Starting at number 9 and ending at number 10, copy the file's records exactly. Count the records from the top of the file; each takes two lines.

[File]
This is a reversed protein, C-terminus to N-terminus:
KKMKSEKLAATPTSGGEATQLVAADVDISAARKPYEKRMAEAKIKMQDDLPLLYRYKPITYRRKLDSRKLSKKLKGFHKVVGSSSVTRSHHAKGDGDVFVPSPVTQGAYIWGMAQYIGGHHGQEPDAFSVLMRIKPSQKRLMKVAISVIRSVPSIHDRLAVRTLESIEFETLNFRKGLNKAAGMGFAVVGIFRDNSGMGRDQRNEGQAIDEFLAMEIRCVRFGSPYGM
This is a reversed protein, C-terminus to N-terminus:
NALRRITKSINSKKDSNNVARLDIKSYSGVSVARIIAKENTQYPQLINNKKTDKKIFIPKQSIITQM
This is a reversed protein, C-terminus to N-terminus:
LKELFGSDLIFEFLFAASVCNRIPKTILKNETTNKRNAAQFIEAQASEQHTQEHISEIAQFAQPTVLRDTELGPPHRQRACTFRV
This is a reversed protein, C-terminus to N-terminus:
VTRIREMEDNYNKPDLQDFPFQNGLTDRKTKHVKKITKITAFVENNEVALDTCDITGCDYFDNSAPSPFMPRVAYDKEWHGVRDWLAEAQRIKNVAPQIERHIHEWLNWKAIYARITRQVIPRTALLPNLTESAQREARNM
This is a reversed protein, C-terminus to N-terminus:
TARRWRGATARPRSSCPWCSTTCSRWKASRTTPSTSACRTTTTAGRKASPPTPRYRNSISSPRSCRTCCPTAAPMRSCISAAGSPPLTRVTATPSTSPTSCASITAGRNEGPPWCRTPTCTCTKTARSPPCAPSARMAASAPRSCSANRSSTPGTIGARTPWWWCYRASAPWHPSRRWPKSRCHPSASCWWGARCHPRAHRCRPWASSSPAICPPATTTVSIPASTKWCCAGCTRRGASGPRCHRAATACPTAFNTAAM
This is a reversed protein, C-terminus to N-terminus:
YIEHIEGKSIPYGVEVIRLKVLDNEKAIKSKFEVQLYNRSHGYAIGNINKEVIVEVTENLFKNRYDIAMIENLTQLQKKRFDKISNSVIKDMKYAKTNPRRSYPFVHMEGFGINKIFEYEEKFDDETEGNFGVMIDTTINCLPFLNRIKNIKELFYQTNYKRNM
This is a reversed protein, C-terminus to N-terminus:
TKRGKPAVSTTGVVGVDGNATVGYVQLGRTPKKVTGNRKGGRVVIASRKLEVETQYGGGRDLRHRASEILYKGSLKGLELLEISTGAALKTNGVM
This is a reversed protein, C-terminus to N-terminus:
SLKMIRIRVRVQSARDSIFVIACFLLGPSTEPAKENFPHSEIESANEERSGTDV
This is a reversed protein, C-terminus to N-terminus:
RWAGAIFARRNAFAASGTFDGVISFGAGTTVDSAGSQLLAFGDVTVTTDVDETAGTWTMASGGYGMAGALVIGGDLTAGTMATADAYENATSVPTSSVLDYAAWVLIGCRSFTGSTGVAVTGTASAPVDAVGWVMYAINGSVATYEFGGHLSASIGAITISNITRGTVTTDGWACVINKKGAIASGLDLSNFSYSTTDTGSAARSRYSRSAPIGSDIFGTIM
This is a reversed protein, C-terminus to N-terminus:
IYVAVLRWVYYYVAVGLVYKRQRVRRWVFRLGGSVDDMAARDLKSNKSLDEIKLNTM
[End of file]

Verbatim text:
This is a reversed protein, C-terminus to N-terminus:
RWAGAIFARRNAFAASGTFDGVISFGAGTTVDSAGSQLLAFGDVTVTTDVDETAGTWTMASGGYGMAGALVIGGDLTAGTMATADAYENATSVPTSSVLDYAAWVLIGCRSFTGSTGVAVTGTASAPVDAVGWVMYAINGSVATYEFGGHLSASIGAITISNITRGTVTTDGWACVINKKGAIASGLDLSNFSYSTTDTGSAARSRYSRSAPIGSDIFGTIM
This is a reversed protein, C-terminus to N-terminus:
IYVAVLRWVYYYVAVGLVYKRQRVRRWVFRLGGSVDDMAARDLKSNKSLDEIKLNTM